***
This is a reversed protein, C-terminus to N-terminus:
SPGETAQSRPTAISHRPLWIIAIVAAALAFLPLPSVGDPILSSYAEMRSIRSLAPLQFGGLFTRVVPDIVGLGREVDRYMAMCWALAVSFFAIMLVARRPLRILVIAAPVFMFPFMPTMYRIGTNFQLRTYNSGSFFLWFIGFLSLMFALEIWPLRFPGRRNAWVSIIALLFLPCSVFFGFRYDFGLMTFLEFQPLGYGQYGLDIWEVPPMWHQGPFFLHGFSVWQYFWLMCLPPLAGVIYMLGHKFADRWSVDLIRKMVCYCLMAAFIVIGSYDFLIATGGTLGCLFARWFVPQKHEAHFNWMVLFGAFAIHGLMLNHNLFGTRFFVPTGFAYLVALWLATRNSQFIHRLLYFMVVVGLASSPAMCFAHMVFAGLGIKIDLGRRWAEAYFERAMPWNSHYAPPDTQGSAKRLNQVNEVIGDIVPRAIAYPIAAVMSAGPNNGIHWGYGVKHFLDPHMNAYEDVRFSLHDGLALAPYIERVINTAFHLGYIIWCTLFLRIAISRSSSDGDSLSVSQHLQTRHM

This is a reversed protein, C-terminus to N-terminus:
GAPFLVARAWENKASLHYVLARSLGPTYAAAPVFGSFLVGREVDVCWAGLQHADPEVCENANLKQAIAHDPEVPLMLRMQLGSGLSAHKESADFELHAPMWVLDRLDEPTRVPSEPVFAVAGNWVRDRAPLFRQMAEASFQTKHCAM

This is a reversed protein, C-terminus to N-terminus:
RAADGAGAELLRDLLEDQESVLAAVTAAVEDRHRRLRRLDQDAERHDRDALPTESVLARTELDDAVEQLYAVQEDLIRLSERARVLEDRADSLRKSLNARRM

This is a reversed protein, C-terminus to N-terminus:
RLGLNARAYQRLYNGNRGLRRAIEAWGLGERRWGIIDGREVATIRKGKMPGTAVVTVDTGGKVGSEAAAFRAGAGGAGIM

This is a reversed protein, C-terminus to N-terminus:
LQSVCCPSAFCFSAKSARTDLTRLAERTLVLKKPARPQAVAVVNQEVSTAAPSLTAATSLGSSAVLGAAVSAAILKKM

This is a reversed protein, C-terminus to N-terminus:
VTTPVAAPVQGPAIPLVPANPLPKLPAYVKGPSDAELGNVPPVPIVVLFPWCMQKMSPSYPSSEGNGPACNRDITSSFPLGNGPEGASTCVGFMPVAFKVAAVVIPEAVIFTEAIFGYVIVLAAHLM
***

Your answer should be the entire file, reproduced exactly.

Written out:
This is a reversed protein, C-terminus to N-terminus:
SPGETAQSRPTAISHRPLWIIAIVAAALAFLPLPSVGDPILSSYAEMRSIRSLAPLQFGGLFTRVVPDIVGLGREVDRYMAMCWALAVSFFAIMLVARRPLRILVIAAPVFMFPFMPTMYRIGTNFQLRTYNSGSFFLWFIGFLSLMFALEIWPLRFPGRRNAWVSIIALLFLPCSVFFGFRYDFGLMTFLEFQPLGYGQYGLDIWEVPPMWHQGPFFLHGFSVWQYFWLMCLPPLAGVIYMLGHKFADRWSVDLIRKMVCYCLMAAFIVIGSYDFLIATGGTLGCLFARWFVPQKHEAHFNWMVLFGAFAIHGLMLNHNLFGTRFFVPTGFAYLVALWLATRNSQFIHRLLYFMVVVGLASSPAMCFAHMVFAGLGIKIDLGRRWAEAYFERAMPWNSHYAPPDTQGSAKRLNQVNEVIGDIVPRAIAYPIAAVMSAGPNNGIHWGYGVKHFLDPHMNAYEDVRFSLHDGLALAPYIERVINTAFHLGYIIWCTLFLRIAISRSSSDGDSLSVSQHLQTRHM

This is a reversed protein, C-terminus to N-terminus:
GAPFLVARAWENKASLHYVLARSLGPTYAAAPVFGSFLVGREVDVCWAGLQHADPEVCENANLKQAIAHDPEVPLMLRMQLGSGLSAHKESADFELHAPMWVLDRLDEPTRVPSEPVFAVAGNWVRDRAPLFRQMAEASFQTKHCAM

This is a reversed protein, C-terminus to N-terminus:
RAADGAGAELLRDLLEDQESVLAAVTAAVEDRHRRLRRLDQDAERHDRDALPTESVLARTELDDAVEQLYAVQEDLIRLSERARVLEDRADSLRKSLNARRM

This is a reversed protein, C-terminus to N-terminus:
RLGLNARAYQRLYNGNRGLRRAIEAWGLGERRWGIIDGREVATIRKGKMPGTAVVTVDTGGKVGSEAAAFRAGAGGAGIM

This is a reversed protein, C-terminus to N-terminus:
LQSVCCPSAFCFSAKSARTDLTRLAERTLVLKKPARPQAVAVVNQEVSTAAPSLTAATSLGSSAVLGAAVSAAILKKM

This is a reversed protein, C-terminus to N-terminus:
VTTPVAAPVQGPAIPLVPANPLPKLPAYVKGPSDAELGNVPPVPIVVLFPWCMQKMSPSYPSSEGNGPACNRDITSSFPLGNGPEGASTCVGFMPVAFKVAAVVIPEAVIFTEAIFGYVIVLAAHLM